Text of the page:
2. Taste Is a Lousy Investment Thesis
By Scott Rothbort
1:27 p.m. EST
Never -- I repeat,
-- invest in or make a judgment call on a restaurant based upon how
think the food tastes. What is important is what the
is doing, how management performs and the financial condition of the company.
I've never had a sip of coffee in my life. That has allowed me to be far more objective with a company like
(SBUX - Get Report)
, making money on the long or short side.
Taste is subjective. Sales, margins, earnings and traffic are objective.
(WEN - Get Report)
margins are around 25%.
margins are around 30%.
(MCD - Get Report)
are just less than 40%. To Wendy's credit, the company has expanded its margins the past few quarters, but it may be leveling off. However, as management admitted in a recent Cowen consumer conference, lower commodity costs and price increases in 2008 accounted for the margin expansion. The company's strategy and plan for 2010 was rather generic; more like keeping up with the competition than surpassing them. How is Wendy's going to expand margins beyond these levels? It certainly won't do it by pulling out of Japan. How many Wendy's restaurants are located at rest stops and along major highways, especially compared to McDonald's and Burger King? Not many.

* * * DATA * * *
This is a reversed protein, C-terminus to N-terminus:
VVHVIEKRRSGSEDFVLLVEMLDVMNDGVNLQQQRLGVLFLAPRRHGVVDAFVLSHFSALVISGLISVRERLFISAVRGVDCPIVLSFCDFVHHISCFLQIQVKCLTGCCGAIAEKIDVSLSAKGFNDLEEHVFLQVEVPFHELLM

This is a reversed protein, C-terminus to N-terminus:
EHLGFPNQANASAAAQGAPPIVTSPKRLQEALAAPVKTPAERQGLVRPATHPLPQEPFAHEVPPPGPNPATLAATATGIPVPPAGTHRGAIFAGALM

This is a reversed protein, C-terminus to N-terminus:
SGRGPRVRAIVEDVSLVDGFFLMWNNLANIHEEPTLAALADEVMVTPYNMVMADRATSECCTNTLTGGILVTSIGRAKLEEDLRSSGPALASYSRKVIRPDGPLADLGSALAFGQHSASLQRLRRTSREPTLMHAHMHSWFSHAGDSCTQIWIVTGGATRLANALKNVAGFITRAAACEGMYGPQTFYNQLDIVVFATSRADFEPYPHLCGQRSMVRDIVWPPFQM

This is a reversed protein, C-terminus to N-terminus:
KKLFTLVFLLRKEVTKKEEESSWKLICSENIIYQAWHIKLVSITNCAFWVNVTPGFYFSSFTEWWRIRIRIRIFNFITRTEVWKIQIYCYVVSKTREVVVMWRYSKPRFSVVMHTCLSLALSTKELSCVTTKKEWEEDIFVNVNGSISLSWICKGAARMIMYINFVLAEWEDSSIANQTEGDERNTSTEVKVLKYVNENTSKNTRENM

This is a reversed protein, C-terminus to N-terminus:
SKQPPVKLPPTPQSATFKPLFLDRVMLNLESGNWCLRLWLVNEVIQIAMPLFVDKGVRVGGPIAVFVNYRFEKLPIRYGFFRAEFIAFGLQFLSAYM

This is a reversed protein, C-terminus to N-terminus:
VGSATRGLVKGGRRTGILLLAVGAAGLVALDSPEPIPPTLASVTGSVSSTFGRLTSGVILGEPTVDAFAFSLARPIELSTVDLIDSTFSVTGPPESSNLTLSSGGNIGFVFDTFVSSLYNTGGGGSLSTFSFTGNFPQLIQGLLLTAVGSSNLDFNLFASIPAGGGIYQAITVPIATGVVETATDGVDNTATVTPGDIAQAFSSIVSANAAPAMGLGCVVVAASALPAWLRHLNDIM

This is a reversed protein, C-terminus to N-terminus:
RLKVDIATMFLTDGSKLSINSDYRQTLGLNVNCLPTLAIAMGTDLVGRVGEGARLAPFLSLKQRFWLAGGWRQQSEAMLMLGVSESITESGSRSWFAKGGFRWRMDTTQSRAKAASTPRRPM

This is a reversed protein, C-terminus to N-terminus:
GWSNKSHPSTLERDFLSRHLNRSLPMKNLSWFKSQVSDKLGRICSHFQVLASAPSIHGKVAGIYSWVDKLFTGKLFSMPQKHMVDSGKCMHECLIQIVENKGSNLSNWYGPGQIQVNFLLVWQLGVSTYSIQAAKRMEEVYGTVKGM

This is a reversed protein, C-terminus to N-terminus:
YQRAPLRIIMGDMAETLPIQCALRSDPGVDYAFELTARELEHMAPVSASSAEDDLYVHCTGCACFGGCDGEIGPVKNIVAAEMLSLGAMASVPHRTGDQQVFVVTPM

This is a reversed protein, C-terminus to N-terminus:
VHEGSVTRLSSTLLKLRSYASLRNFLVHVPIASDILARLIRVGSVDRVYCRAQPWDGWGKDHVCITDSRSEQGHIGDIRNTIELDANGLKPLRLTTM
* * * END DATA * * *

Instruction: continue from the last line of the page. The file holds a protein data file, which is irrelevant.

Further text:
I would not eat a Big Mac, but I do own McDonald's stock.
Position: Long MCD
3. "Flip It" To Bankers
By Robert Marcin
11:18 a.m. EST
My pal Cody Willard has this idea called "flip it," where one turns conventional wisdom on it's head and recommends the exact opposite. Considering this, I say we flip it to the bankers!
Instead of "too big to fail" we start a policy of "too big to bail." That's right, after some obscene asset target, say $500 billion, we make a bank too big to bail out. Get too big, you're on your own, bank shareholder and manager. This would have huge consequences for how banks would run their businesses and how investors would fund them. It would require prudence. And I absolutely guarantee they would have not done [what they did] to get us into the leverage mess in the first place.
It's understandable that we should protect deposits, but questionable. That we should defend incompetent managers and risk-taking bondholders is criminal. Our banking policy has created a monstrous, over-levered mess, yet we just made the monster bigger this past year. And our plan is to make it even bigger in the future with more deals from the FDIC.
This is insane. Slay the monster. Too big to bail might do it.